The epitaxial growth of ultra-thin films on crystalline substrates and the fabrication of nanostructures with atomic resolution will provide exciting, qualitatively new research opportunities. In fact, this growth method would allow the production of systems that can not be obtained through conventional chemical processes.The main goal of this research project is that of exploring new pathways for the fabrication of complex structures with novel physical properties, which could have a great significance from the point of view of technological innovations. For instance, we would like to investigate whether a new class of magnetic systems can be obtained by introducing dilute specific point defects in the crystal structure of conventional materials, which could play an important role in particular in the new field of spintronics [1].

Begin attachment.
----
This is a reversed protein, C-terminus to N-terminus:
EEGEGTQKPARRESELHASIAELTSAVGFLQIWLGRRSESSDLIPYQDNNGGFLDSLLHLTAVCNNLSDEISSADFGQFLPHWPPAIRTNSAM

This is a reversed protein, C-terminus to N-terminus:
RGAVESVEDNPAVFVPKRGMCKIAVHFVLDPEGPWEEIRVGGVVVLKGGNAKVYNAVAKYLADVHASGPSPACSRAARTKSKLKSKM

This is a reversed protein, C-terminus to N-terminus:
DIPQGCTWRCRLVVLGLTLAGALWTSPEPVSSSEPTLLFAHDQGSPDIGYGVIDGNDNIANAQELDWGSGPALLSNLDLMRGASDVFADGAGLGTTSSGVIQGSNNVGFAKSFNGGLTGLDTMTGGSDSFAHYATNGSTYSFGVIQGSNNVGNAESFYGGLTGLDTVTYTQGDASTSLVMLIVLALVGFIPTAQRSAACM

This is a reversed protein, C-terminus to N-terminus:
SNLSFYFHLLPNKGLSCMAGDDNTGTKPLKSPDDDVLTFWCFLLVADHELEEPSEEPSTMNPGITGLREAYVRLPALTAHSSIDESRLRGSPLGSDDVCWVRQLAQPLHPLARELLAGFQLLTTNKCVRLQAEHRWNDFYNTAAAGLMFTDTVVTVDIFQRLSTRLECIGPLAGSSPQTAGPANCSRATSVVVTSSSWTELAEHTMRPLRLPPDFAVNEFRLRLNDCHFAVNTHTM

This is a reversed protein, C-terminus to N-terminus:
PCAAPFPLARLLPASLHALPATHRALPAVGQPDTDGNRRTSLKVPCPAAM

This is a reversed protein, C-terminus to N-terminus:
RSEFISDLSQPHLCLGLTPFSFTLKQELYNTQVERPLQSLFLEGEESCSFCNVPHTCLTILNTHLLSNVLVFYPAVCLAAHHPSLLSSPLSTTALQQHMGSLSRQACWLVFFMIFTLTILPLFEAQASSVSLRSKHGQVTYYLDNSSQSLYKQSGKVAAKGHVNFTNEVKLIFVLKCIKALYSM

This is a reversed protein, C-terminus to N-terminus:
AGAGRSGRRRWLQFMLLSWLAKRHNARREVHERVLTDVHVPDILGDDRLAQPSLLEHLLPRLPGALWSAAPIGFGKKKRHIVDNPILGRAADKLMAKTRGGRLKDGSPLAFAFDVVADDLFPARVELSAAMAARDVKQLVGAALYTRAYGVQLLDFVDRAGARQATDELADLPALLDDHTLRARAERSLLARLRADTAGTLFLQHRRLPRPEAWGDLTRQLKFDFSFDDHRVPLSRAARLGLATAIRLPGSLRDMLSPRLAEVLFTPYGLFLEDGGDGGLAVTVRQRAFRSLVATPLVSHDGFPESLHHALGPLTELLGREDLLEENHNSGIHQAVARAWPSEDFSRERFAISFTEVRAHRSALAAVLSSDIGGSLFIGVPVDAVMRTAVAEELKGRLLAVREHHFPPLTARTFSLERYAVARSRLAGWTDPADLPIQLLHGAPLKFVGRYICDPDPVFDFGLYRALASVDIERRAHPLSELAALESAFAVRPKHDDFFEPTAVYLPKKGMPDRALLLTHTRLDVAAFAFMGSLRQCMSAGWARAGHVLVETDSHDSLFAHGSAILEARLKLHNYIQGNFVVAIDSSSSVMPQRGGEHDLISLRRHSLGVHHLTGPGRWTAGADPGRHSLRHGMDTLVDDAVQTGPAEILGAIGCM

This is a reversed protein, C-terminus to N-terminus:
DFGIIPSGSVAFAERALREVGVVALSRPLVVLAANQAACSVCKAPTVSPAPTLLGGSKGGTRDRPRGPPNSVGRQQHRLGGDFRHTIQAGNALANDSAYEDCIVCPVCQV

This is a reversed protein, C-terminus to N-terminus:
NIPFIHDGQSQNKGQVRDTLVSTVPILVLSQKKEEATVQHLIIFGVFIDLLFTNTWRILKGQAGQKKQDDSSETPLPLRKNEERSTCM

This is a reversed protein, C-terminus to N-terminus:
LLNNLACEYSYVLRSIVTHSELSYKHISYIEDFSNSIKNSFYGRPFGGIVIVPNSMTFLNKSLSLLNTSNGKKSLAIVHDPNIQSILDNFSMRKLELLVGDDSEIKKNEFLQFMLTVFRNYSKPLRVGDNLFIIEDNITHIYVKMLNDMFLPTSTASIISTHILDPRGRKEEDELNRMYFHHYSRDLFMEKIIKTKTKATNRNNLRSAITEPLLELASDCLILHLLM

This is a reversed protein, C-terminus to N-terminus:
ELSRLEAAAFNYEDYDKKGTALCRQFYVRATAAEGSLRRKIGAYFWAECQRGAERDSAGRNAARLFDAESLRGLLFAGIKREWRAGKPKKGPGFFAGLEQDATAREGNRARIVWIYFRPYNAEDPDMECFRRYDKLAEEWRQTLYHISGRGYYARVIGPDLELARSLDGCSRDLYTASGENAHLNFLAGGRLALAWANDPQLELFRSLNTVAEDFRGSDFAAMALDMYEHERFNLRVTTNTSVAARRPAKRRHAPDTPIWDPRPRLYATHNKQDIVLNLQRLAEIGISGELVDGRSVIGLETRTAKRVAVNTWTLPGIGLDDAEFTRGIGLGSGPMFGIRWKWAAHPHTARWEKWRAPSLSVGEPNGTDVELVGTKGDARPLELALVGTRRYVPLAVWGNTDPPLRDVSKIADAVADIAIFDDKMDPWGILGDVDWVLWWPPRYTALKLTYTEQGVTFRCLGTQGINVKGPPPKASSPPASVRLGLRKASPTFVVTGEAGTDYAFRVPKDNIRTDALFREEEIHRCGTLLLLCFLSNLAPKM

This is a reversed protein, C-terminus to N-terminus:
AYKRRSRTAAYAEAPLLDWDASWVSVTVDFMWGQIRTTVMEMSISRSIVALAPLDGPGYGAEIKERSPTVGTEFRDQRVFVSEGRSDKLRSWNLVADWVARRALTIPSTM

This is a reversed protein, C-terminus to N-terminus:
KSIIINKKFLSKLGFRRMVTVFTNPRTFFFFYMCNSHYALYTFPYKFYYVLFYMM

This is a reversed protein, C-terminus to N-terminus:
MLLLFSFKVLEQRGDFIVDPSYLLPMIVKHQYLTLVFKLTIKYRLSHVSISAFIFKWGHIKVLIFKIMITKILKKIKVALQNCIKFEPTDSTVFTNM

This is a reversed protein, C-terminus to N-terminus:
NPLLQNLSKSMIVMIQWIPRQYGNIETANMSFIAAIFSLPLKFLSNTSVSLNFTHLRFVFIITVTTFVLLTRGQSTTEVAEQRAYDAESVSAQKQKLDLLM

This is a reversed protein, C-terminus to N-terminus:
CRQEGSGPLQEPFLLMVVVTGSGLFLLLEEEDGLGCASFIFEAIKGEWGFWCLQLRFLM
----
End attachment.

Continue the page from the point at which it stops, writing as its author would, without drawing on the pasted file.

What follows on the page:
For example, half-metallic ferromagnets could be obtained from simple nonmagnetic band insulators such as CaO [2], and half-metallic antiferromagnets from antiferromagnetic insulators such as NiO [3], which would all be ideal materials for innovative spin-dependent electronics. In addition, one-dimensional nanostructures will be also investigated with respect to the possibility of creating nanowires that exhibit new interesting physical phenomena. These nanostructures could be created on stepped surfaces [4,5], as well as on substrates or films, with the help of molecular beam epitaxy methods and/or atomic manipulation techniques using an STM apparatus [6,7]. At last, it is worth emphasizing that the epitaxial growth of thin films on crystalline substrates will also be applied as a new approach to study the metal-insulator transition in correlated metal such as CaVO3 [8]. By opportunely choosing the film-substrate lattice mismatch, we can attempt to actively tune fundamental parameters such as chemical bond angles and bond lengths (and in turn the overlap integrals between the valence electrons), and this way drive the system through the metal-insulator transition.


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